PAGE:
UNIDENTIFIED WOMAN B: No cuts to Medicaid. But we better win this.

MITCHELL: That’s the kind of image that, in my experience in the past, has led to Congress backing down from things, including catastrophic health care and other legislation that had already passed, was repealed, when people, when activists get out there on the streets and show real pain.

ROBERT COSTA: The political imagery is going to have a place to play in this debate. What frustrates many Republican senators who support this legislation is they believe the GOP has not made an articulate argument about what they’re actually trying to do in phasing out the Medicaid expansion under the Affordable Care Act. It’s being framed in the public debate – they're frustrated, they tell me – because it’s framed as sweeping Medicaid cuts. And they believe that if that’s going to be how this bill is tagged in the public’s imagination, then they’re going to lose political points and it may not even pass the Senate.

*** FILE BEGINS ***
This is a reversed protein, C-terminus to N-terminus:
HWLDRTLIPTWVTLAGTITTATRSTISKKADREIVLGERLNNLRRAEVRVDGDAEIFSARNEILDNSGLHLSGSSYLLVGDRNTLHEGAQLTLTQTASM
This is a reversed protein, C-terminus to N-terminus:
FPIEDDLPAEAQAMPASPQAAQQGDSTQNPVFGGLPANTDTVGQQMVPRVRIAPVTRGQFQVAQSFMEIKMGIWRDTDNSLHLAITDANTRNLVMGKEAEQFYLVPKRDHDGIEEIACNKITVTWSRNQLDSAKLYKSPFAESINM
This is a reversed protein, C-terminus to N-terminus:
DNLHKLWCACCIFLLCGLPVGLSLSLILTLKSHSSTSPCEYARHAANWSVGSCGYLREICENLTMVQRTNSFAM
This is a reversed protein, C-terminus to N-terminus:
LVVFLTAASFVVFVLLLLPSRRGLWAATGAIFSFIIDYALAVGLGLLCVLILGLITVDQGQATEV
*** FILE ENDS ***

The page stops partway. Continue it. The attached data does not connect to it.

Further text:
(...)